Author: Diana Kees, Deputy Communications Director
The Juvenile Justice Section, in partnership with the Administrative Office of the Courts, Governor’s Crime Commission and Juvenile Jurisdiction Advisory Committee, convened a day-long conversation about the intersection of school safety, juvenile justice, law enforcement and the criminal justice system on April 25 in Cary.
More than 100 juvenile justice, education and law enforcement officials, along with judges, district attorneys, public defenders and juvenile program providers, attended the School Justice Partnership Collaboration Workshop. AOC Director Marion Warren, Department of Public Safety Secretary Erik A. Hooks and William Lassiter, deputy secretary for Juvenile Justice, provided welcoming remarks. Attendees were then provided an overview of school justice partnerships by the man some call the “grandfather” of school justice partnerships, Chief Presiding Judge Steven Teske of Clayton County, Georgia, along with Chief District Court Judge Jay Corpening II of Wilmington, who led New Hanover County to implement North Carolina’s first school justice partnership in November 2015.
Following the overview presentation, AOC Assistant Legal Counsel LaToya Powell unveiled the Judicial Branch’s “School Justice Partnership Implementation Toolkit.” This resource contains guidance to assist judicial districts in developing individualized school justice partnership agreements: an important component of the “Raise the Age” legislation, titled the Juvenile Justice Reinvestment Act of 2017.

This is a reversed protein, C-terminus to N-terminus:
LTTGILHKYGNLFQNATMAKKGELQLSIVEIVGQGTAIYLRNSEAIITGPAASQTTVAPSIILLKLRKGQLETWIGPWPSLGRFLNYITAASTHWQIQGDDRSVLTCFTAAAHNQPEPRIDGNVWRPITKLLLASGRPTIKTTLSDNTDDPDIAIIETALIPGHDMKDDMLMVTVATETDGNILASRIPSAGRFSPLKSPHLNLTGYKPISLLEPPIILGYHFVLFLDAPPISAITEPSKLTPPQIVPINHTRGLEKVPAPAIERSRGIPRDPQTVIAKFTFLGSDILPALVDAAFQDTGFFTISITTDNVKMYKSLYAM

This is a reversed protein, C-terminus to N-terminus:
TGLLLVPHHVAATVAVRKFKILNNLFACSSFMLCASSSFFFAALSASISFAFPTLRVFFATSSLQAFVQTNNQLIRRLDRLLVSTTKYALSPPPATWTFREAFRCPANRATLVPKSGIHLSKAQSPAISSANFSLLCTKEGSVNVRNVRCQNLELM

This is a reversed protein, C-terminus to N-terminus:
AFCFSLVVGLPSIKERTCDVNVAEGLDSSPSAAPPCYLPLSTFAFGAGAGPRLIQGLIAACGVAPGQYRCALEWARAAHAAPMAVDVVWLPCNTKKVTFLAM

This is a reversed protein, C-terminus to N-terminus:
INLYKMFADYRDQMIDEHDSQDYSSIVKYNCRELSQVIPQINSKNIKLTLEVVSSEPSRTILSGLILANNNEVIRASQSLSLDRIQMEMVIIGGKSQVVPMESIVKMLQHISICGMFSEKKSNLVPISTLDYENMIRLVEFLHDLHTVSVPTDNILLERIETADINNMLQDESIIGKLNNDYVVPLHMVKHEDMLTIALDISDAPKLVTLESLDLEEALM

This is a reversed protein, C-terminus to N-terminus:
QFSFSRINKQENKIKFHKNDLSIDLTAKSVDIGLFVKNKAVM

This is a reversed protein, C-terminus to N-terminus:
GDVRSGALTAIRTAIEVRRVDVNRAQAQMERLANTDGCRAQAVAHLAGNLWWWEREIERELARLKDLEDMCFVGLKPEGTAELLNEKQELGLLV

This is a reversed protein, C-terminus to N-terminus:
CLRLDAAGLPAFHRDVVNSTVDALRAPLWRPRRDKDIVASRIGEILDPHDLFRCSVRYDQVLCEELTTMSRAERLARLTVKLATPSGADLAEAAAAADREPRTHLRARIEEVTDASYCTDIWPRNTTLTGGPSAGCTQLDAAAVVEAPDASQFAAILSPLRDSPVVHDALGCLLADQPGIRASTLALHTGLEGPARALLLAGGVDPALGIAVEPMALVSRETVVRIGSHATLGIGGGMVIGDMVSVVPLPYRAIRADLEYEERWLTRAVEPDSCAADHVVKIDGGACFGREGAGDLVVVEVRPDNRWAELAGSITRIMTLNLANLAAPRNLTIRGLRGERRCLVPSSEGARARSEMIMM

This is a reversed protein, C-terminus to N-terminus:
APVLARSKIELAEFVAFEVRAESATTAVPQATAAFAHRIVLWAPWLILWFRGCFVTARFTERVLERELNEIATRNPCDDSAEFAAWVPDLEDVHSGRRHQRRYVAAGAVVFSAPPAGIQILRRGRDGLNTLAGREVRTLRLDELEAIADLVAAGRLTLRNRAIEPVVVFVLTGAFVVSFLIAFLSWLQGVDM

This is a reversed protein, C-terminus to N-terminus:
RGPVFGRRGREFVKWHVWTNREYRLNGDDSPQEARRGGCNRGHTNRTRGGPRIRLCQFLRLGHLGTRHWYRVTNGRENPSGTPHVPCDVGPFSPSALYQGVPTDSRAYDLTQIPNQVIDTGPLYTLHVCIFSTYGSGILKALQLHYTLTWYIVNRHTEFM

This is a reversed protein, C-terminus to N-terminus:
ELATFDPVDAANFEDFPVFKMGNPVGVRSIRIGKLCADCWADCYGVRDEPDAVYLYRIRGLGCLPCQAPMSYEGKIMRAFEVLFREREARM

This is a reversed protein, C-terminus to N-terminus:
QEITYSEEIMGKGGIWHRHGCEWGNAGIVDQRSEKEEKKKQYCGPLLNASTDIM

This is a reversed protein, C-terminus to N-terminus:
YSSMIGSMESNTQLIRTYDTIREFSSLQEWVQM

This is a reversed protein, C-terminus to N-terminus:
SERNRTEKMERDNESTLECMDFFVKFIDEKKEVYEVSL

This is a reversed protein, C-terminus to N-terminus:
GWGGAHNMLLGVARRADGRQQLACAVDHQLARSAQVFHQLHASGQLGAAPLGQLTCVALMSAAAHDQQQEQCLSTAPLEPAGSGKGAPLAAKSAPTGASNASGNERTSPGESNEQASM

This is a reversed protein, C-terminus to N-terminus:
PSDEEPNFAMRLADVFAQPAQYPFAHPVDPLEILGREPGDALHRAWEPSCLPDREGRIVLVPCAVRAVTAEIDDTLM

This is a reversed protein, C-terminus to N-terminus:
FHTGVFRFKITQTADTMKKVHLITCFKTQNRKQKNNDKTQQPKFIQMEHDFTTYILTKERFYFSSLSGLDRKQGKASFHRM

The workshop’s afternoon presentations highlighted community programs for at-risk youth, such as teen diversion programs, alternative to suspension programs and early intervention truancy programs. Mental health intervention strategies, the impact of gangs on schools and communities and intervention strategies and promising programs in North Carolina were also discussed.
The day wrapped up with a lively panel discussion about the role of school resource officers in North Carolina schools. Panelists included representatives from law enforcement, the judicial branch, the Governor’s Crime Commission, the Department of Public Instruction, the N.C. Justice Academy, Criminal Justice Education and Training Standards, the N.C. Association of School Resource Officers and Sheriffs’ Education and Training Standards. The topics discussed ranged from whether SROs should be certified and what training requirements are needed for SROs; how the role of SROs could be strengthened in North Carolina; and the type of training that school personnel need on the role of school resource officers.
School Justice Partnerships